Fauci: Officials Will Decide on COVID-19 Vaccine Recommendation for Children Aged 5 to 11 Soon
Biden administration COVID-19 adviser Anthony Fauci said that the Food and Drug Administration (FDA) will likely make a decision on whether to recommend COVID-19 vaccines for children under the age of 12 in the fall.
Regulators should have data in the coming weeks to see whether shots for children aged 5 and 11 are needed, he told ABC News’ “This Week” on Sept. 19.
“Sometime in the next few weeks, as we get into October, we’ll be able to see the vaccines for children get enough data to be presented for safety and immunogenicity,” said Fauci, director of the National Institute of Allergy and Infectious Diseases, who has conducted hundreds of media interviews since the pandemic began in early 2020.
Fauci has received significant criticism in recent months over whether his agency knowingly provided funding to gain-of-function researchers working at a virology lab in Wuhan, China.
The Centers for Disease Control and Prevention (CDC) authorized vaccinations for children aged 12 and older earlier in 2021. Some school districts, including the one overseeing public schools in Los Angeles, have made it mandatory for children returning to class to get fully vaccinated.
Pfizer CEO Albert Bourla said that the firm, which makes one of the most widely used COVID-19 vaccines in the world, will likely release clinical data on vaccines for children aged 6 months to 5 years in October. COVID-19 vaccine data for children aged 5 to 11 will come sooner, he said.
Federal government health officials have argued that younger children should get vaccinated due to the spread of the Delta variant of COVID-19.
“Currently, there are still trials ongoing, and so the agency has to wait for the company to submit the data for those trials,” FDA vaccine regulator Peter Marks said Aug. 23. “We certainly want to make sure that we get it right.”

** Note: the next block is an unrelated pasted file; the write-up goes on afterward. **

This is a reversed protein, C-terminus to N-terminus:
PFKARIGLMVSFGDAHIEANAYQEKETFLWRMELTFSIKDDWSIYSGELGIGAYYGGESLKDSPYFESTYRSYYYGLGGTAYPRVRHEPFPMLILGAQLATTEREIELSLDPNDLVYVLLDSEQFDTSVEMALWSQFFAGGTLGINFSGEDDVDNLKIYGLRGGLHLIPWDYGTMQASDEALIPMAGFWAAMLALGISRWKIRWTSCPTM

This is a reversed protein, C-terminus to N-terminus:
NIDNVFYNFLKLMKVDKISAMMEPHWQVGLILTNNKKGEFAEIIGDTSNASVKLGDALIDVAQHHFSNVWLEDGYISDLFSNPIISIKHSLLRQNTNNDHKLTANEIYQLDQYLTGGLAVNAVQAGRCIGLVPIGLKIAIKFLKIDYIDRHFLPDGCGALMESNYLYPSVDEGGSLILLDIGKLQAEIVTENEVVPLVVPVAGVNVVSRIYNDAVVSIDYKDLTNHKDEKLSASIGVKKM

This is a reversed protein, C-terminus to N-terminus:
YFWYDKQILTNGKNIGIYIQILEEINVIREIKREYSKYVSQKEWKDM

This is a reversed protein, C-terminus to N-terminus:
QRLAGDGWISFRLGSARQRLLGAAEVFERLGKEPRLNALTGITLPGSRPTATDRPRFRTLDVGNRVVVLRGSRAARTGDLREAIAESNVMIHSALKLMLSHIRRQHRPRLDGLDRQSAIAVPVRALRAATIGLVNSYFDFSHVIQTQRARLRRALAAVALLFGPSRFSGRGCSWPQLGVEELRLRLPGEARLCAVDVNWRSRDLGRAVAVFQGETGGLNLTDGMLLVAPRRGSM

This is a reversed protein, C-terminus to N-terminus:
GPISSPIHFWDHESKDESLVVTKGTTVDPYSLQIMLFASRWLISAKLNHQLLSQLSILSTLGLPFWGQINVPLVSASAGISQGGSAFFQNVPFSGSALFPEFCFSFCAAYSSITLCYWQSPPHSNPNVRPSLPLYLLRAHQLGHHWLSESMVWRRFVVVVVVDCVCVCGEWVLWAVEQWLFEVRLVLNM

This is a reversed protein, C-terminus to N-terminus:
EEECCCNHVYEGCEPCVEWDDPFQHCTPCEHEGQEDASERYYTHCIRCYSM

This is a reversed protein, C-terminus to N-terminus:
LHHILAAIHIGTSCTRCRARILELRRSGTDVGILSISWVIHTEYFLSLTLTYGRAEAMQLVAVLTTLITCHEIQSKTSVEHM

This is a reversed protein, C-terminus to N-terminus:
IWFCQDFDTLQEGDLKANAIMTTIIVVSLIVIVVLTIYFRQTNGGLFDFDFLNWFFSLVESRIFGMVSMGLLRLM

On Sept. 17, the FDA’s vaccine advisory panel voted overwhelmingly against recommending booster shots for the general public and instead voted to recommend them to individuals aged 65 and older. During that meeting, a number of scientists expressed concern for booster-associated side-effects among younger people and children.
Dr. James Hildreth, a voting member on the FDA expert panel, said that he has “a serious concern of myocarditis in young people.” Another expert, Dr. Melinda Wharton, said she does “not feel comfortable” with recommending boosters to younger people due to the risk of myocarditis.
Researchers discovered in August that COVID-19 vaccines used in the United States are more likely to land teenage boys in the hospital than COVID-19 itself. When analyzing reports submitted to the Vaccine Adverse Event Reporting System (VAERS), scientists discovered that males between the ages of 12 and 15 without a serious underlying health condition were up to six times more likely to be hospitalized after getting their second Pfizer-BioNTech or Moderna COVID-19 vaccine dose than from a COVID-19 infection.